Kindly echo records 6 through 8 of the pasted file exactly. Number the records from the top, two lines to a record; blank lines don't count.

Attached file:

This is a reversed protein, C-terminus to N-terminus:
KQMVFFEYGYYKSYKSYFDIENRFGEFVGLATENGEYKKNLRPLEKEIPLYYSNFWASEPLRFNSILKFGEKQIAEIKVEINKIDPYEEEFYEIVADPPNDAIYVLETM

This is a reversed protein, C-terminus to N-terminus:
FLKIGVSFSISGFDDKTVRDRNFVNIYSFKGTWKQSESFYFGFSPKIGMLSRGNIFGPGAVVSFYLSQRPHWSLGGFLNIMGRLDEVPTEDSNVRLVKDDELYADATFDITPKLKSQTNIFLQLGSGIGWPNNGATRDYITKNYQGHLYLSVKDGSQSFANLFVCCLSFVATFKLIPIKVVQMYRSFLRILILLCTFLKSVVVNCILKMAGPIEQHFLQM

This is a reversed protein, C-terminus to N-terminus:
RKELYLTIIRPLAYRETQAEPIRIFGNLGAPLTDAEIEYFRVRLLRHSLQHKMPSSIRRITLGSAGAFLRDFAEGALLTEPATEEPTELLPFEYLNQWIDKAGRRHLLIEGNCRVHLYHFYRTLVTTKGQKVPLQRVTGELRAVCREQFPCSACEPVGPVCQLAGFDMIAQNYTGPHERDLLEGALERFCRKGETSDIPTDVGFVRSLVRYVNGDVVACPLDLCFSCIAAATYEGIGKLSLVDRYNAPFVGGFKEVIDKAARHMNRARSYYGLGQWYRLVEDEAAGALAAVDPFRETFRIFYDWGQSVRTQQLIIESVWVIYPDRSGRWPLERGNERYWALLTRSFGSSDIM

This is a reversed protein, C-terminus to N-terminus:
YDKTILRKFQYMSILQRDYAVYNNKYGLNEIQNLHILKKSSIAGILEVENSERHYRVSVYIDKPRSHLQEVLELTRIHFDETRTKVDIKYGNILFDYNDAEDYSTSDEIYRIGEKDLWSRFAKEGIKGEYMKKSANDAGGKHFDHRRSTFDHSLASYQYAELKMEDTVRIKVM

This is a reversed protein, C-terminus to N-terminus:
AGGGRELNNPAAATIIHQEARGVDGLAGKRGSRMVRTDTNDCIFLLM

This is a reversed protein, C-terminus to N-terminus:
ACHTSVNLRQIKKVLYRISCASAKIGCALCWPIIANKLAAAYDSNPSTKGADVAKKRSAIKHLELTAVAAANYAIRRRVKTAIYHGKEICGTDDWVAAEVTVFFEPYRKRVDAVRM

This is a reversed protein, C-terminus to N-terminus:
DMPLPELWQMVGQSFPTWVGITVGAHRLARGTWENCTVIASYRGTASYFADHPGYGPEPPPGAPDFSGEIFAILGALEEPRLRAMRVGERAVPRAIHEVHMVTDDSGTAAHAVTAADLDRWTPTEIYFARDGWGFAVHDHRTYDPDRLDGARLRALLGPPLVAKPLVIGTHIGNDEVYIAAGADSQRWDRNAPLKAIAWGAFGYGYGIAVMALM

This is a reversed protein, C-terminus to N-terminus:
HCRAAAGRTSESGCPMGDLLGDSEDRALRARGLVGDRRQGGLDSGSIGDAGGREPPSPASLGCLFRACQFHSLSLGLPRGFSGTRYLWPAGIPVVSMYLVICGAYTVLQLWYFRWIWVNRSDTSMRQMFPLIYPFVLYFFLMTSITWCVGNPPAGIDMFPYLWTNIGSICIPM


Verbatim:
This is a reversed protein, C-terminus to N-terminus:
ACHTSVNLRQIKKVLYRISCASAKIGCALCWPIIANKLAAAYDSNPSTKGADVAKKRSAIKHLELTAVAAANYAIRRRVKTAIYHGKEICGTDDWVAAEVTVFFEPYRKRVDAVRM

This is a reversed protein, C-terminus to N-terminus:
DMPLPELWQMVGQSFPTWVGITVGAHRLARGTWENCTVIASYRGTASYFADHPGYGPEPPPGAPDFSGEIFAILGALEEPRLRAMRVGERAVPRAIHEVHMVTDDSGTAAHAVTAADLDRWTPTEIYFARDGWGFAVHDHRTYDPDRLDGARLRALLGPPLVAKPLVIGTHIGNDEVYIAAGADSQRWDRNAPLKAIAWGAFGYGYGIAVMALM

This is a reversed protein, C-terminus to N-terminus:
HCRAAAGRTSESGCPMGDLLGDSEDRALRARGLVGDRRQGGLDSGSIGDAGGREPPSPASLGCLFRACQFHSLSLGLPRGFSGTRYLWPAGIPVVSMYLVICGAYTVLQLWYFRWIWVNRSDTSMRQMFPLIYPFVLYFFLMTSITWCVGNPPAGIDMFPYLWTNIGSICIPM